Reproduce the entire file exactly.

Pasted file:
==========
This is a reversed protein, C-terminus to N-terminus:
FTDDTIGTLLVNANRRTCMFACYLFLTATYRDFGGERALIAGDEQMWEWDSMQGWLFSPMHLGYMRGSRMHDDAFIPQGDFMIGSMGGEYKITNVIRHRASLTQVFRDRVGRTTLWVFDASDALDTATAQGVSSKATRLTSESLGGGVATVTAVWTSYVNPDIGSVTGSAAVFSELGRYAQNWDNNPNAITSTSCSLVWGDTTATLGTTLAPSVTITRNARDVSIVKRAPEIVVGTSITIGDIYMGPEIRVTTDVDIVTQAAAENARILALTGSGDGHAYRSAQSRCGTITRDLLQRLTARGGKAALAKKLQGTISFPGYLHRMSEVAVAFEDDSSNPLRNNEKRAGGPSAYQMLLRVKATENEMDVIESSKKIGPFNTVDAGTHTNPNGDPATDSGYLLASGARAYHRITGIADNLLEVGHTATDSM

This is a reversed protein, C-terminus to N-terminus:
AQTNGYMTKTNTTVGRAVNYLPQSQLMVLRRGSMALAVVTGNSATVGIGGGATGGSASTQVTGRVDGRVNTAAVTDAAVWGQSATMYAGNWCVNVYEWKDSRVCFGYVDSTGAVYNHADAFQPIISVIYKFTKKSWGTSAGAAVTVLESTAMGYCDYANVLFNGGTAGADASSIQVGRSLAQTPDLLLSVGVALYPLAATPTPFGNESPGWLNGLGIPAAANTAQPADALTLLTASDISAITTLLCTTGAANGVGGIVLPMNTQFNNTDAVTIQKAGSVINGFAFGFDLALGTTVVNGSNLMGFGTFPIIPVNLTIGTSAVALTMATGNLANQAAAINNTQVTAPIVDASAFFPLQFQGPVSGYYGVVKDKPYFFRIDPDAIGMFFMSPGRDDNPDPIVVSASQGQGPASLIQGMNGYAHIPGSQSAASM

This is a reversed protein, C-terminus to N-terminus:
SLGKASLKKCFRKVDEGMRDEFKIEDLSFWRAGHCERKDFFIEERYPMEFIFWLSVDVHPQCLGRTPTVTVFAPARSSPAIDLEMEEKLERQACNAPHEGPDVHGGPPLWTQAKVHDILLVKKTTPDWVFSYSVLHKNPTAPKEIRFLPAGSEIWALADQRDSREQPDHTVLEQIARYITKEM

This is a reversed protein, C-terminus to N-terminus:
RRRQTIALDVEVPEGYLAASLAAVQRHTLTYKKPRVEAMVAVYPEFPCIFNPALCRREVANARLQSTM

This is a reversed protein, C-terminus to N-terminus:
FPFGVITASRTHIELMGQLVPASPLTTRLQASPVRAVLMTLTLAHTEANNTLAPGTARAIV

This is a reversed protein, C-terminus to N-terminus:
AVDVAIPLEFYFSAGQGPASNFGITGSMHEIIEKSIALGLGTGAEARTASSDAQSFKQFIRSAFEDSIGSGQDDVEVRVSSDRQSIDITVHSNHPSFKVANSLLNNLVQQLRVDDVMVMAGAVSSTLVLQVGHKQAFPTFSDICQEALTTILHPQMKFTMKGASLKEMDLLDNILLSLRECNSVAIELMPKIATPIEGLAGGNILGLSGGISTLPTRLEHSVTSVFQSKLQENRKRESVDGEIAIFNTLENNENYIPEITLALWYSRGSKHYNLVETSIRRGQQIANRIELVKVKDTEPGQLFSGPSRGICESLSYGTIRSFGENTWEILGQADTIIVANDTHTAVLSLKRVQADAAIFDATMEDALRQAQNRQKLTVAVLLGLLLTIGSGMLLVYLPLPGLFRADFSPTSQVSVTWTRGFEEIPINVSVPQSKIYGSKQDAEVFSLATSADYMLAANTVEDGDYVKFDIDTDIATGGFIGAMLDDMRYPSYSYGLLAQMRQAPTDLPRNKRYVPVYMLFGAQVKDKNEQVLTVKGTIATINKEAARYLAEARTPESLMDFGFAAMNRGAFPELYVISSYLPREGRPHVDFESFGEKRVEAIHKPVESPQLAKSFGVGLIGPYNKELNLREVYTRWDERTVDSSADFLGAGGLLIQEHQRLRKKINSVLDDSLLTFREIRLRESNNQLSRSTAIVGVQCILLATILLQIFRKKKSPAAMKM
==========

This is a reversed protein, C-terminus to N-terminus:
FTDDTIGTLLVNANRRTCMFACYLFLTATYRDFGGERALIAGDEQMWEWDSMQGWLFSPMHLGYMRGSRMHDDAFIPQGDFMIGSMGGEYKITNVIRHRASLTQVFRDRVGRTTLWVFDASDALDTATAQGVSSKATRLTSESLGGGVATVTAVWTSYVNPDIGSVTGSAAVFSELGRYAQNWDNNPNAITSTSCSLVWGDTTATLGTTLAPSVTITRNARDVSIVKRAPEIVVGTSITIGDIYMGPEIRVTTDVDIVTQAAAENARILALTGSGDGHAYRSAQSRCGTITRDLLQRLTARGGKAALAKKLQGTISFPGYLHRMSEVAVAFEDDSSNPLRNNEKRAGGPSAYQMLLRVKATENEMDVIESSKKIGPFNTVDAGTHTNPNGDPATDSGYLLASGARAYHRITGIADNLLEVGHTATDSM

This is a reversed protein, C-terminus to N-terminus:
AQTNGYMTKTNTTVGRAVNYLPQSQLMVLRRGSMALAVVTGNSATVGIGGGATGGSASTQVTGRVDGRVNTAAVTDAAVWGQSATMYAGNWCVNVYEWKDSRVCFGYVDSTGAVYNHADAFQPIISVIYKFTKKSWGTSAGAAVTVLESTAMGYCDYANVLFNGGTAGADASSIQVGRSLAQTPDLLLSVGVALYPLAATPTPFGNESPGWLNGLGIPAAANTAQPADALTLLTASDISAITTLLCTTGAANGVGGIVLPMNTQFNNTDAVTIQKAGSVINGFAFGFDLALGTTVVNGSNLMGFGTFPIIPVNLTIGTSAVALTMATGNLANQAAAINNTQVTAPIVDASAFFPLQFQGPVSGYYGVVKDKPYFFRIDPDAIGMFFMSPGRDDNPDPIVVSASQGQGPASLIQGMNGYAHIPGSQSAASM

This is a reversed protein, C-terminus to N-terminus:
SLGKASLKKCFRKVDEGMRDEFKIEDLSFWRAGHCERKDFFIEERYPMEFIFWLSVDVHPQCLGRTPTVTVFAPARSSPAIDLEMEEKLERQACNAPHEGPDVHGGPPLWTQAKVHDILLVKKTTPDWVFSYSVLHKNPTAPKEIRFLPAGSEIWALADQRDSREQPDHTVLEQIARYITKEM

This is a reversed protein, C-terminus to N-terminus:
RRRQTIALDVEVPEGYLAASLAAVQRHTLTYKKPRVEAMVAVYPEFPCIFNPALCRREVANARLQSTM

This is a reversed protein, C-terminus to N-terminus:
FPFGVITASRTHIELMGQLVPASPLTTRLQASPVRAVLMTLTLAHTEANNTLAPGTARAIV

This is a reversed protein, C-terminus to N-terminus:
AVDVAIPLEFYFSAGQGPASNFGITGSMHEIIEKSIALGLGTGAEARTASSDAQSFKQFIRSAFEDSIGSGQDDVEVRVSSDRQSIDITVHSNHPSFKVANSLLNNLVQQLRVDDVMVMAGAVSSTLVLQVGHKQAFPTFSDICQEALTTILHPQMKFTMKGASLKEMDLLDNILLSLRECNSVAIELMPKIATPIEGLAGGNILGLSGGISTLPTRLEHSVTSVFQSKLQENRKRESVDGEIAIFNTLENNENYIPEITLALWYSRGSKHYNLVETSIRRGQQIANRIELVKVKDTEPGQLFSGPSRGICESLSYGTIRSFGENTWEILGQADTIIVANDTHTAVLSLKRVQADAAIFDATMEDALRQAQNRQKLTVAVLLGLLLTIGSGMLLVYLPLPGLFRADFSPTSQVSVTWTRGFEEIPINVSVPQSKIYGSKQDAEVFSLATSADYMLAANTVEDGDYVKFDIDTDIATGGFIGAMLDDMRYPSYSYGLLAQMRQAPTDLPRNKRYVPVYMLFGAQVKDKNEQVLTVKGTIATINKEAARYLAEARTPESLMDFGFAAMNRGAFPELYVISSYLPREGRPHVDFESFGEKRVEAIHKPVESPQLAKSFGVGLIGPYNKELNLREVYTRWDERTVDSSADFLGAGGLLIQEHQRLRKKINSVLDDSLLTFREIRLRESNNQLSRSTAIVGVQCILLATILLQIFRKKKSPAAMKM